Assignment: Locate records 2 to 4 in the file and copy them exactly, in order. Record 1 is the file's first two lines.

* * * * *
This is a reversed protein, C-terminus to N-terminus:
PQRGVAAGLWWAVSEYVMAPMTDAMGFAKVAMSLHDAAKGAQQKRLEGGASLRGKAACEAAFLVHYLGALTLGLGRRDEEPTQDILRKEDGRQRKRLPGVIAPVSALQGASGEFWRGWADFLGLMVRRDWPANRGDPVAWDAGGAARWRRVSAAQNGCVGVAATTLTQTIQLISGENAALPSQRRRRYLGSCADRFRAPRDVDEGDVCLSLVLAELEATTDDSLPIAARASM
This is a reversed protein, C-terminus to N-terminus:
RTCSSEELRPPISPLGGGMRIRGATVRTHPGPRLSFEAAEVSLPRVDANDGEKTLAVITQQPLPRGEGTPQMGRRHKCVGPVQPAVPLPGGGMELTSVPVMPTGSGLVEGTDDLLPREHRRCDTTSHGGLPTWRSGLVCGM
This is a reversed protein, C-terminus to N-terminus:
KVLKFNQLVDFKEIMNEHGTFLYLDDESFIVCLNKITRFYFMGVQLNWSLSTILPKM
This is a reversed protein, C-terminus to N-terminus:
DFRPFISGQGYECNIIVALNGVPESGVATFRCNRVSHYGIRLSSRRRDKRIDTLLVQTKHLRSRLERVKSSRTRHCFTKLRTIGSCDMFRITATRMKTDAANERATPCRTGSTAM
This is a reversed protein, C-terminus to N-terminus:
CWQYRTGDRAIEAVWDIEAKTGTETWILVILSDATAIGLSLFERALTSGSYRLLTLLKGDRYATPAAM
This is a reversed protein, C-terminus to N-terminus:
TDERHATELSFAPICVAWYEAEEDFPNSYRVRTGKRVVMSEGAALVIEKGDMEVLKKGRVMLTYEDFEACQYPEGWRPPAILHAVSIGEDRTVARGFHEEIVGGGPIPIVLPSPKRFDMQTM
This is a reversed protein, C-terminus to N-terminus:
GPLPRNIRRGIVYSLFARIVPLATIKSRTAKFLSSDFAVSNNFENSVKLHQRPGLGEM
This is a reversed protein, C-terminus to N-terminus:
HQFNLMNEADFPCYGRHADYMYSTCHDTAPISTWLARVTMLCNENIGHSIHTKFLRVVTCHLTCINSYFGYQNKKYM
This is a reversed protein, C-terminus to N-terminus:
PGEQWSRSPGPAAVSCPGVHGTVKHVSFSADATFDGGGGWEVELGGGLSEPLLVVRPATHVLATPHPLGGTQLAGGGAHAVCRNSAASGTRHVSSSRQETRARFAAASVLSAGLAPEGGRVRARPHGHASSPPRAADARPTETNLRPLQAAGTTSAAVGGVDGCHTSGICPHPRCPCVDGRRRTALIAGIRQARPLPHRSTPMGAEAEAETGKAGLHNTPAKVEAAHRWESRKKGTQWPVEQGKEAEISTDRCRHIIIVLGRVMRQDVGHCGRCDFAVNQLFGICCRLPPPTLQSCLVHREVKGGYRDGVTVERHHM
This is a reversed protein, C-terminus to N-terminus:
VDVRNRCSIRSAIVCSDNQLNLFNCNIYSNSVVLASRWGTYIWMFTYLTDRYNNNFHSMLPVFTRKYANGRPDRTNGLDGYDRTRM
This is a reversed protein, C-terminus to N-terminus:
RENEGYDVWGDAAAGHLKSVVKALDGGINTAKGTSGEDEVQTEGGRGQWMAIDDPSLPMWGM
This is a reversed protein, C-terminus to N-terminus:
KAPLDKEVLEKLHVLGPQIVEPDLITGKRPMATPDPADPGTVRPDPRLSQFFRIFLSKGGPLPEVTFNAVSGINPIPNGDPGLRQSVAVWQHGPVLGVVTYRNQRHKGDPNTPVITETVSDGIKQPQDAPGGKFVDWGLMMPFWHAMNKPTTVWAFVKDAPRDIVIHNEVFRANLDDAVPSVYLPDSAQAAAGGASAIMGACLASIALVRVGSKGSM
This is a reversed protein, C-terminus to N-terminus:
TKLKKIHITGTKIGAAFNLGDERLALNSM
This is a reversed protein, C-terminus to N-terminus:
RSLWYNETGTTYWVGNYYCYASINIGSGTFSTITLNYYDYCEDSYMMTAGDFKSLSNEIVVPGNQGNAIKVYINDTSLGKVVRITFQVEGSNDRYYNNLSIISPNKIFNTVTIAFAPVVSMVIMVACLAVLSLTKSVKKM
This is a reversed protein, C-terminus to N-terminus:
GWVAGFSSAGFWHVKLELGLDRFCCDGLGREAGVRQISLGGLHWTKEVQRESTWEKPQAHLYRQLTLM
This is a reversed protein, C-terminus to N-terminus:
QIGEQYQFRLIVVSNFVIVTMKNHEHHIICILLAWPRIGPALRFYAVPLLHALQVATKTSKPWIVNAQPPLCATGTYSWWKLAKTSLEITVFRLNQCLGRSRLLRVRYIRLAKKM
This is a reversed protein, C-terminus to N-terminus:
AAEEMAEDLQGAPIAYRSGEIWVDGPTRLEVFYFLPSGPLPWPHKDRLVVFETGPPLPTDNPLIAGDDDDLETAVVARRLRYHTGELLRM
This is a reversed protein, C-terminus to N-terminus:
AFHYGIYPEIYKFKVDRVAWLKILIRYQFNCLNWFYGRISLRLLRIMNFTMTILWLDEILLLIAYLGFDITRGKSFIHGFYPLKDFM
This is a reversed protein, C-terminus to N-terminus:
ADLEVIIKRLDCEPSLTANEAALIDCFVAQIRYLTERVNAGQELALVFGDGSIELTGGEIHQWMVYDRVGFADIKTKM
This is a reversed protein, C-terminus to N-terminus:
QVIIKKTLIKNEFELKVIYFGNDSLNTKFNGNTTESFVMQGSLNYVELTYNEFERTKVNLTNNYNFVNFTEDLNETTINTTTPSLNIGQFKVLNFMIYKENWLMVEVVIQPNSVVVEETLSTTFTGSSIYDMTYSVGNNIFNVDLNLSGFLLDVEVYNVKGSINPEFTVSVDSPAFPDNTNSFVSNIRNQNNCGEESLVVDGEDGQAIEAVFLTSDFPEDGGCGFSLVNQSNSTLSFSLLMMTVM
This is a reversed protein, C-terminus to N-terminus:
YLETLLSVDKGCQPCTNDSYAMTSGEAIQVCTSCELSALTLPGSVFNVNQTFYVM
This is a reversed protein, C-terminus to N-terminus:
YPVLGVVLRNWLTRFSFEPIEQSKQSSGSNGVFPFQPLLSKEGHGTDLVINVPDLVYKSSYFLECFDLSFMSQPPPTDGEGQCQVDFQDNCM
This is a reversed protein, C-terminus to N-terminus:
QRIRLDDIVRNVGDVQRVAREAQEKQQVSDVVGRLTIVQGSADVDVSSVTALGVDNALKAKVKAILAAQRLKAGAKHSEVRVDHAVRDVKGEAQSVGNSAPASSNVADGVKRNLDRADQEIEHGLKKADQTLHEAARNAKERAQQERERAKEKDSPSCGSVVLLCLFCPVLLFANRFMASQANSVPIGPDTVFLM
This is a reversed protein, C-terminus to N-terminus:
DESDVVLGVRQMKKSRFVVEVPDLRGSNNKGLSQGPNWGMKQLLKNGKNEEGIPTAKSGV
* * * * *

This is a reversed protein, C-terminus to N-terminus:
RTCSSEELRPPISPLGGGMRIRGATVRTHPGPRLSFEAAEVSLPRVDANDGEKTLAVITQQPLPRGEGTPQMGRRHKCVGPVQPAVPLPGGGMELTSVPVMPTGSGLVEGTDDLLPREHRRCDTTSHGGLPTWRSGLVCGM
This is a reversed protein, C-terminus to N-terminus:
KVLKFNQLVDFKEIMNEHGTFLYLDDESFIVCLNKITRFYFMGVQLNWSLSTILPKM
This is a reversed protein, C-terminus to N-terminus:
DFRPFISGQGYECNIIVALNGVPESGVATFRCNRVSHYGIRLSSRRRDKRIDTLLVQTKHLRSRLERVKSSRTRHCFTKLRTIGSCDMFRITATRMKTDAANERATPCRTGSTAM